Essentially, the amount of teamwork, synergy, effort, luck, and ingenuity that was displayed by the party during the encounter determines what percentage of the encounter’s normal XP award gets distributed to the party. If the players themselves give a rote, unimaginative, selfish, lazy, and routine treatment to the encounter, it will result in the party only getting a fraction of the encounter’s normal XP award. This scales between 50% and 100%. Naturally, stomping a combat encounter in the first round (a.k.a. “Rocket Tag”) will generally result in the party only gaining half of the normal XP award.
The Slow Burn method’s intention is to penalize bad behavior. If the players are being as good or effective as they think they can considering their inexperience with the game or setting, give the party 100% XP and give advice on how to be more effective. If you’re teaching the game to a new player, consider giving out a somewhat reduced party-wide XP percentage for a few sessions so that the party doesn’t hit level 2 too fast and gain even more complexity (which might frustrate a new player even more).
XP Bonus Pool
I award bonus XP to players based on clever ideas, roleplaying their characters especially well, and, frankly, entertaining the group.
If anyone particularly distinguishes themselves during an encounter (or in the time before an encounter), I put a checkmark (called an “awesome-mark”) by the character’s name on a sheet. When someone does something particularly inventive or interesting in any situation, they get a check mark, too. In the rare case where someone really obstructs play, I might erase a mark. I do not award awesome-marks for getting lucky on a damage roll or being the one to finish off a creature in battle.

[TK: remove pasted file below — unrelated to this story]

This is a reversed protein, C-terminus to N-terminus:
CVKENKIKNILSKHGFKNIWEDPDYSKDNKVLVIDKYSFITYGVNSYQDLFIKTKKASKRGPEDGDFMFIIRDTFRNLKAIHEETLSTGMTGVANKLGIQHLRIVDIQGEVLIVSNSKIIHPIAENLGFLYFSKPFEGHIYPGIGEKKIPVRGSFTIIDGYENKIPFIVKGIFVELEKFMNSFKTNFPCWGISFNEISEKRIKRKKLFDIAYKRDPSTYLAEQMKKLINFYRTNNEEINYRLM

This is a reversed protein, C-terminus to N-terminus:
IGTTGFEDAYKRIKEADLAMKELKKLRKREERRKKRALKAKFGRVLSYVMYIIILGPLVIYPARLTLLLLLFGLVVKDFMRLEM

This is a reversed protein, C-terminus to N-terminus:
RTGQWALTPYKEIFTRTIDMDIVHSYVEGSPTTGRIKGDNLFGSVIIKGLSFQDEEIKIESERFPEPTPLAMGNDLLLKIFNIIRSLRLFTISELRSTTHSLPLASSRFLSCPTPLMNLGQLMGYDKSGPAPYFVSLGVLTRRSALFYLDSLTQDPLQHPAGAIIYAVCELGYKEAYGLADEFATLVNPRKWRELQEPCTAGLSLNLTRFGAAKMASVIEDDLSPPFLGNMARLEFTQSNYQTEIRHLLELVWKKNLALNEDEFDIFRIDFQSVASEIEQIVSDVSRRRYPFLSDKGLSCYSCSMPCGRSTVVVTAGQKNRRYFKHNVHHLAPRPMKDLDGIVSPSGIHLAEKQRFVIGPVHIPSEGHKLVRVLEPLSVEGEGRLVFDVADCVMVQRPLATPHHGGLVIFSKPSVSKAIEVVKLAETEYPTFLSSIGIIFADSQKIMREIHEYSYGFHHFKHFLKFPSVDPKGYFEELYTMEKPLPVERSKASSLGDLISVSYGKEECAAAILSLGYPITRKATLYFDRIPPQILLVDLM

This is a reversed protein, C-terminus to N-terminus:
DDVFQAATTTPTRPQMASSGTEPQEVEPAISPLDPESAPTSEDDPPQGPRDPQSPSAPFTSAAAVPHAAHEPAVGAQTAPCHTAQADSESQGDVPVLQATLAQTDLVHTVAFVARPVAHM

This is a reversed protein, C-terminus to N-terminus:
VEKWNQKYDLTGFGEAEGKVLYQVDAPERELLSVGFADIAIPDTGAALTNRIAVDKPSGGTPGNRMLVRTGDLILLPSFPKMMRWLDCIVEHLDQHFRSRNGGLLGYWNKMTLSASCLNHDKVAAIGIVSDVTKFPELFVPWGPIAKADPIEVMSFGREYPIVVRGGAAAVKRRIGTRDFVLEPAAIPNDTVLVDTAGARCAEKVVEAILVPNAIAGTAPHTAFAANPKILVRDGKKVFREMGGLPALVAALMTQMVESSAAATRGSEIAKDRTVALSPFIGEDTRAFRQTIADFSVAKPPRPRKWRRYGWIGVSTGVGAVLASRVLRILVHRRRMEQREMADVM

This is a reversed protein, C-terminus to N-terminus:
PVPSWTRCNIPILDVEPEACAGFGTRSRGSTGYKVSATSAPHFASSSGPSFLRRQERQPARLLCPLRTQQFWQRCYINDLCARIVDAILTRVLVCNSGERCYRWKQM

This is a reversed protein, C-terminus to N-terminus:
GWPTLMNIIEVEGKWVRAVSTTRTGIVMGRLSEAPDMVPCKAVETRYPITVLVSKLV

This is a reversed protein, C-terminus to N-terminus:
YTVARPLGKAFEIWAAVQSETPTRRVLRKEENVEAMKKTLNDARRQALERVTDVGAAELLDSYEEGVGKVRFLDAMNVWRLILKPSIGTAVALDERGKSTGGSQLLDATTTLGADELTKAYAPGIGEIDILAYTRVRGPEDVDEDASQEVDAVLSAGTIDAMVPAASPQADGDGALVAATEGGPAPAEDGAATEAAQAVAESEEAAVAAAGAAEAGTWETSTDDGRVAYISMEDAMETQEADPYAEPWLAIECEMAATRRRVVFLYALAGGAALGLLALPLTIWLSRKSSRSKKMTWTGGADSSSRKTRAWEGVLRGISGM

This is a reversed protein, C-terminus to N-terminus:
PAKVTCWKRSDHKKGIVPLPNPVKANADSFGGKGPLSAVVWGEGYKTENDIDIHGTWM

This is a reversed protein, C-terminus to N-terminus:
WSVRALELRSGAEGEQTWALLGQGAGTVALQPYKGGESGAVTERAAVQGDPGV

At the end of an encounter (I always award XP by encounter), I count up the total amount of XP to be awarded, and I total up the number of marks by each person’s name. I multiply the total XP award by 75% and divide that out equally (assuming everything else about the encounter was equal). The other 25% of available XP goes into a bonus pool.
When I divvy out the XP in the bonus pool, I split it up proportionate to how many awesome-marks each person earned during that encounter. I try to always tell players why their characters got bonus XP. “Good job with that puzzle trap by the dungeon door,” or even, “Hey, great job roleplaying your character’s grouchiness when the high priest was healing everyone for free.”
If the campaign uses action points, players who distinguish themselves in a session recover action points. The person who won the most XP that session immediately recovers two action points (to a maximum of “5 + 1/2 ECL”). The runner-up recovers one action point. Action points are a minor but useful intangible award that enables objectively-awesome players (based on how much bonus XP they got) to use their action points more frequently. In the highly unlikely event that there are ties for a place, each person in the tie recovers one less action point than normal (so a tie for the runner-up means neither get any action points).
This is a copy of the original craft points system but with some exceptions. No one ever needs the “Craft Masterwork” feats. Treat the number of craft points that you earn from HD and feats as a “Craft Points Maximum”. Your number of craft points cannot exceed this number for any reason. Encounters can inspire your ability to craft. After every encounter, if something the party crafted played a significant role, everyone in the party that has an item creation feat will regain some craft points in compensation for lost XP from the Slow Burn method. Further, the primary creator of an item can trade in 2 craft points for 1 XP for the purposes of crafting. Remember that the XP Costs for magic items and spells can be more expensive than what’s listed in the normal rules.
|GM’s Note: Craft points can reduce the time to craft, but cannot reduce the required number of Spellcraft or Psicraft checks (you roll all of the required checks at once).|